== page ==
|Trail Length: 0.8 miles||Type of trail: Loop|
|County: Murray County, GA||Our rating: Moderate|
|Features: waterfalls, visitors center, stream, scenic, lake, fishing, canoeing, camping, bathrooms||Your rating:|
|Usage: Medium||Added on: July 29, 2002|
|Last hiked: October 22, 2011||Updated on: October 25, 2011|
|About these ratings|
Hiking trails in Murray County, GA
The trail immediately enters the cool forest, heading for what appears to be an old roadbed. It heads straight to a intersection with the Gahuti Backcountry Trail at .2 miles, with which it shares its footpath for .4 miles. Just down the Gahuti to the left is a wooden bridge that is worth the brief walk to visit. It is the start of a series of scenic views off the trail to the left which illustrates the "Ridge and Valley" section of Northwest Georgia that begins at the bottom of Fort Mountain. During this time the trails (Big Rock and Gahuti) descend fairly quickly, occasionally broken by brief stretches of level and uphill climbs.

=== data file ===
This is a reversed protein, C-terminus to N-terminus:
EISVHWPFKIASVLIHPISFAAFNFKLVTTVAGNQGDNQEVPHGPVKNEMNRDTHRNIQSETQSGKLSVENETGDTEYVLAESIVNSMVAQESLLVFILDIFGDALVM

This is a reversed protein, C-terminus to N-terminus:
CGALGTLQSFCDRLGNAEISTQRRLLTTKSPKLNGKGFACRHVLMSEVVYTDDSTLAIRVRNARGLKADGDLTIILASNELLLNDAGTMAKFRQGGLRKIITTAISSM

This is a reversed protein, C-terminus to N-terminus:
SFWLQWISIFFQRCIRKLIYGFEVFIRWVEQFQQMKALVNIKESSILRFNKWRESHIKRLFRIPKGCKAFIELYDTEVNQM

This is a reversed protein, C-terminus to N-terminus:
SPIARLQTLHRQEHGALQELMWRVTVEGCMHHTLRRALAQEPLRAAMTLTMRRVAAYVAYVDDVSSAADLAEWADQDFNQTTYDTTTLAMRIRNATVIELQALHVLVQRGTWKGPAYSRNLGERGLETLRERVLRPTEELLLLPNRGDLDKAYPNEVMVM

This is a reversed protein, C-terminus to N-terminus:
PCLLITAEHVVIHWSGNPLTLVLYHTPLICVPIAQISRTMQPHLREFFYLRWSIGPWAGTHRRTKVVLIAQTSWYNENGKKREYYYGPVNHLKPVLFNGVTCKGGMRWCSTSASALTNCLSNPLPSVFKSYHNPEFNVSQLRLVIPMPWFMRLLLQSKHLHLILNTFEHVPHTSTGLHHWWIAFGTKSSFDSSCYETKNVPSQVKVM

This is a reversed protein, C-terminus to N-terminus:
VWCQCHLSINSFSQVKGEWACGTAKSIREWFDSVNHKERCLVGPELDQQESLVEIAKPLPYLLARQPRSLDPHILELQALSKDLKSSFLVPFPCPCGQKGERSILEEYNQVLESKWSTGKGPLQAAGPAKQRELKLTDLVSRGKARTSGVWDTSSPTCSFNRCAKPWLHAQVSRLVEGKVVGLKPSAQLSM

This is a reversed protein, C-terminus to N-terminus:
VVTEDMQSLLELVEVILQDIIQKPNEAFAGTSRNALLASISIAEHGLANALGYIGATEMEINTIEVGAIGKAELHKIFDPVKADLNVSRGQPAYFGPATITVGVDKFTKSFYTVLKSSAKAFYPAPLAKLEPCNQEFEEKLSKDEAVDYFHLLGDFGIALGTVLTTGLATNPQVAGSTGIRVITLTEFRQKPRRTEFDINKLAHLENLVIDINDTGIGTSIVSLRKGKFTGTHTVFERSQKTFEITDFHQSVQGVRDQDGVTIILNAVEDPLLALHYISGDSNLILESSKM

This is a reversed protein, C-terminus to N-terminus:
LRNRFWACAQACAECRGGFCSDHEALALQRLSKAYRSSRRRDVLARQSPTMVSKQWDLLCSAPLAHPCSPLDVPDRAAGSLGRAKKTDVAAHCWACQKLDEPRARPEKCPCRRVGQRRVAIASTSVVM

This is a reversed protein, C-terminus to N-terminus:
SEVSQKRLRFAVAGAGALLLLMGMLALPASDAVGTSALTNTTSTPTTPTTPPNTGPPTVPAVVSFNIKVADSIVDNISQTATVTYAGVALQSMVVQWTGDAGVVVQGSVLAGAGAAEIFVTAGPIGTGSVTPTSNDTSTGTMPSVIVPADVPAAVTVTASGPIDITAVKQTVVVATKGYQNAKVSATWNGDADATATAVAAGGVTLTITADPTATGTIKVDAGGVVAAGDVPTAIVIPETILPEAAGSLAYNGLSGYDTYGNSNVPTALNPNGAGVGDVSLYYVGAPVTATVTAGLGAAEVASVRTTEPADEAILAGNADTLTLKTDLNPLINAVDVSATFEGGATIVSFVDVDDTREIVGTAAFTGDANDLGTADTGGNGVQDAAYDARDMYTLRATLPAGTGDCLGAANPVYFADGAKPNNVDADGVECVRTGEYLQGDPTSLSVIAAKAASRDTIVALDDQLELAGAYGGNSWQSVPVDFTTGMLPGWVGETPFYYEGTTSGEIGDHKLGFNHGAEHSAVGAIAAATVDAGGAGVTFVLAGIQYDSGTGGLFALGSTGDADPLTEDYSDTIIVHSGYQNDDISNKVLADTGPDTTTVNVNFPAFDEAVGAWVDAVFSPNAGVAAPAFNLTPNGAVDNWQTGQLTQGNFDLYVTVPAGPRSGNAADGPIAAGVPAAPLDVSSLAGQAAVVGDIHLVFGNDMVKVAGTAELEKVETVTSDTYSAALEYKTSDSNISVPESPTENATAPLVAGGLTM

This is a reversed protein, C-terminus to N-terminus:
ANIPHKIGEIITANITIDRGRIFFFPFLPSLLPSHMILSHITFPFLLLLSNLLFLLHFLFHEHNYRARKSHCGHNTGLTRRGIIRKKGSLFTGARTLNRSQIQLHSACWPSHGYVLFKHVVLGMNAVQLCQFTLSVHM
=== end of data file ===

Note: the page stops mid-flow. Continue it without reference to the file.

As the trails begin their loop back the 300-foot climb begins along the rapid cascades of Gold Mine Creek. Formed deep in watershed of Fort Mountain, this is the creek that forms Fort Mountain Lake. After it leaves the lake it begins a long 2,000 foot downhill plunge off the mountain, only a small portion of which is visible. As typical with high-mountain falls, the creek is frequently low, especially in late summer. Still, it doesn't take a lot of water for the cascades to come to life. As you climb the playful river darts and twists between the rocks, making for a very enjoyable walk. This area is moderate to difficult and requires an extended climb up rocks.
Finally, the land levels out and the creek no longer cascades. The Gahuti comes off to the left it crosses a small wooden bridge. During the last quarter-mile of the Big Rock Nature Trail the land is level and on quiet days it is possible to see some larger wildlife in this area where the path remains by the creek. Our advice for this area:walk softly.
As the creek moves further away you enter an open field with bird feeders and a developed viewing area off to the left. The return to the starting point is through an open field, regaining the road on the west side of the dam that creates Fort Mountain Lake. Cross the road and use the path to return to he parking lot, which is is a short distance to the right.